Using Siege and KCacheGrind to Optimize SolutionPHP’s ORM

Some time ago we posted about how to install XDebug and KCacheGrind.  I think anyone serious about PHP performance should keep those tools handy and in regular use.

And it just so happens they helped us uncover a huge performance bug.

We recently started developing our own MVC framework (SolutionPHP) for use on our company projects.  One of our decisions was to include an ORM implementation.  Even though we’re generally not fans of ORMs, we’ll easily agree that there are times when it makes sense to use them.  Adding the base orm functionality has been pretty straightforward and a nice learning experience.

After our first pass at SolutionPHP’s ORM, we wanted to gauge its performance trade offs.  To do so, we benchmarked 2 branches of a site’s home page.  Both branches produce identical page markup and fetch the same data from the database, the only difference being that one uses the ORM and one does not.

To start, here’s SolutionPHP’s performance baseline of the sites’s home page:

SolutionPHP's performance baseline: 468 requests/sec.

SolutionPHP’s performance baseline: 468 requests/sec.

This is w/out the user of the ORM; we see about 468 requests/sec.  This is very fast for an MVC framework that’s hitting a database!  You can view performance for other frameworks here.  Note those benchmarks are on minimal Hello World sites that don’t touch the database.  We immediately see that SolutionPHP’s performance is going to be one of it’s stand out features.

Next up we switched to the ORM branch and ran a baseline:

SolutionPHP performance baseline, with use of its ORM.

SolutionPHP performance baseline, with use of its ORM.

Yikes, a measly 59 requests/sec!  And just like that, the framework’s performance is kaput.  Let’s take a look at where things go wrong.

Here’s a profile screen shot in KCacheGrind:

KCacheGrind showing SolutionPHP's ORM profile, before optimizations.

KCacheGrind showing SolutionPHP’s ORM profile, before optimizations.

The entries worth noting are boxed in red.  There looks to be 30-31 recursive calls on certain methods.  Sounds like the typical N + 1 query problem ORMs are notorious for, and one of the primary reasons why they cause performance problems.

And brief investigation confirmed that.  Those recursive calls are firing once for each row found in a result set.  Of those methods, the one I was concerned with was list_columns(), the second call from the top.

list_columns() is responsible for reading a table’s columns so that the ORM knows which properties to attach to a model object.  For example, assume a user model based on a user database table that has id, first_name, and last_name columns.  list_columns() would query the database for the user table’s columns and inform the ORM that a user model object should have id, first_name, and last_name properties attached to it.  Its code and database query are simple enough:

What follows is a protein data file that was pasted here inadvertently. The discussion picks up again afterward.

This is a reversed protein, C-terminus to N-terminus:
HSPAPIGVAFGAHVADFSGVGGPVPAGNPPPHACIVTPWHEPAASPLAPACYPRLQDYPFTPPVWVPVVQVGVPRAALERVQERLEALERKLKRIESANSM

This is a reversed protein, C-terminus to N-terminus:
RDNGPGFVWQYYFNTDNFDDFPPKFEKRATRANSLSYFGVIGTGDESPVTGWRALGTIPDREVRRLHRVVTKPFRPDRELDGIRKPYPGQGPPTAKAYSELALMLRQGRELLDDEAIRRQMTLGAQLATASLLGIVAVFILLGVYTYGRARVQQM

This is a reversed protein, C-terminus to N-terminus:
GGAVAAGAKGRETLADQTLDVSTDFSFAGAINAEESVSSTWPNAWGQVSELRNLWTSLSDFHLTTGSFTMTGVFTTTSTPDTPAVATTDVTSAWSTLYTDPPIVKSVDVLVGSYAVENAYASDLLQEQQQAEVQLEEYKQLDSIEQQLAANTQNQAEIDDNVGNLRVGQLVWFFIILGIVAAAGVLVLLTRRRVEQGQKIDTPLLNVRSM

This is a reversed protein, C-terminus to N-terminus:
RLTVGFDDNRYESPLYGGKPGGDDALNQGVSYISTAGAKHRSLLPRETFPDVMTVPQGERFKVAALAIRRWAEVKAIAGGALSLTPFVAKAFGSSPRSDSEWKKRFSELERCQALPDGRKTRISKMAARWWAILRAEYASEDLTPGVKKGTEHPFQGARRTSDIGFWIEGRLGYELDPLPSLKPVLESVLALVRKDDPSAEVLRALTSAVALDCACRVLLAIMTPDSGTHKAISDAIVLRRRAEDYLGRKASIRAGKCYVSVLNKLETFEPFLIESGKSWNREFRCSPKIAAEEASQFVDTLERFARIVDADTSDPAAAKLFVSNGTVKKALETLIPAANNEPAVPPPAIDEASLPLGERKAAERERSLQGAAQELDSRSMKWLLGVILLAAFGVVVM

public function list_columns($table_name)
    return $this->fetch_all('SHOW FULL COLUMNS FROM '.$table_name);

Back to why this causes an N + 1 query problem …

Such logic makes sense, at least as explained above – models knowing which attributes it needs to be aware of is a good thing (although there are other ways to accomplish the same thing, such as hard coding and maintaining a list of attributes directly in each model, perhaps via a private or protected array property).  But! … taking a step back, it makes sense that a model shouldn’t have to be reinformed of its attributes multiple times for a given result; certainly not once per row, especially if doing so requires a database query each time!  It should only happen once.

And the fix was simple enough.  Instead of calling list_columns() N times, we made two revisions:

  1. Models now call list_columns() in their constructor, then cache the result in a local member variable, and
  2. The ORM base class now references that member variable when mapping database columns to model attributes – no more calling list_columns() multiple times for this!

The difference in performance is rather incredible.  Running the same benchmark now brings us up to 380 requests/sec!

Requests/sec after the ORM optimization.

Requests/sec after the ORM optimization.


Making simple performance mistakes is easy, especially when you’re working with something like an ORM that interfaces with a database.  However, tools like XDebug and KCacheGrind can provide visibility into those problems in a way that makes them readily apparent and therefore easier to address.

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